Three Truths and No Lie
Moss Piglet, April 2023
Three Truths and No Lie
The late sixties were magical times. We made love, not war. We stopped wearing bras, in fact didn’t wear underwear at all. Too bourgeoise. We gave up shaving our legs. Wore cut-off jeans, halter tops and hiking boots, all at the same time.
We had our youth. Our freedom. And best of all, our music. Music was our world. Rock music our anthem. We’d take turns lying on the floor, heads perfectly placed between speakers, reveling in the wonder of “In-A-Gadda-Da-Vida,” Iron Butterfly’s 17-minute-and-five-second one-hit opus.
Life was glorious. We went to music festivals and concerts. I saw Jimmie Hendricks perform live. I heard Bob Dylan’s back-up group, The Band, at the Filmore East. I went to Woodstock. Bragging rights for a lifetime. Anytime I’m asked for two truths and a lie, Woodstock is always one of them.
I had a dirty little secret. A big one. I didn’t really like rock. I loved the haunting, visceral melancholy of Richie Havens. I sang along with Joan Baez and Peter, Paul and Mary. I thought the Incredible String Band truly was incredible. But Bob Dylan, with his gravelly voice droning on, evocative of a rusty rasp—I wondered what the big deal was about.
Events conspired to change my mind. Jimmy Carter, a laudable human who I revered, referenced Dylan during his presidential acceptance speech at the 1976 Democratic National Convention. "We have an America that in Bob Dylan's phrase is busy being born, not busy dying.”
Then along came Tom Waits. His voice was arguably even raspier than Dylan’s. His message was frivolous, hysterical, and for me, understandable. Take “The Piano Has Been Drinking” for example.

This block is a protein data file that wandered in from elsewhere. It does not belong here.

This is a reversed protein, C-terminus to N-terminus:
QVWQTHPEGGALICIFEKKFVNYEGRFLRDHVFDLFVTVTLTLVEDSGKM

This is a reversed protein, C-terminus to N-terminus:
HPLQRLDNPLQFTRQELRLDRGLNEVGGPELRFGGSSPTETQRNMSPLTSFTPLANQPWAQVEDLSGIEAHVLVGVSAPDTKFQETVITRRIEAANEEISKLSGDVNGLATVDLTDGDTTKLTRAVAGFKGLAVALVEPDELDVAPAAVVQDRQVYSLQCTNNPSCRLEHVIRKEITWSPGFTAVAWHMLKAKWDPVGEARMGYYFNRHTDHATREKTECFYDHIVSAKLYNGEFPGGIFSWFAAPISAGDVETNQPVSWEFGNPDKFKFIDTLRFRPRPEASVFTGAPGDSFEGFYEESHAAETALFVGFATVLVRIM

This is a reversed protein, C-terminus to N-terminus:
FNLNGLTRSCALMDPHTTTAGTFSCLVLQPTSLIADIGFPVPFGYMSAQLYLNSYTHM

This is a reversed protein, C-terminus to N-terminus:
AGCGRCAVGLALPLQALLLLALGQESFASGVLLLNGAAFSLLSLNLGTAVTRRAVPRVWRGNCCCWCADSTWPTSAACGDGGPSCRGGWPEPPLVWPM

The piano has been drinking, my necktie is asleep
And the combo went back to New York, the jukebox has to take a leak
And the carpet needs a haircut, and the spotlight looks like a prison break
And the telephone's out of cigarettes, and the balcony is on the make
Now that was a song I could appreciate.
I delighted in Randy Newman’s audacious “Short People.” His voice, at best, not melodic.
If Jimmy Carter loved Bob Dylan and I could embrace the work of these other guys whose voices also bordered on unbearable, Dylan deserved another look. As it turned out, Peter, Paul and Mary sang some of his songs— beautiful melodies in three-part harmony. I’d been singing Dylan’s songs all along.
That was many years ago. Living free, devoid of grasping for wealth and the good life afforded by the American dream, for many of us, got old. We grew up, put our underwear on and went back to school. Our younger selves might say we sold out.
As a hippie, I never did share my secrets. My three truths and no lie: I missed wearing frilly satin underwear. I hated the smell of patchouli oil. And, as for rock music and the likes of Bob Dylan, I longed for showtunes.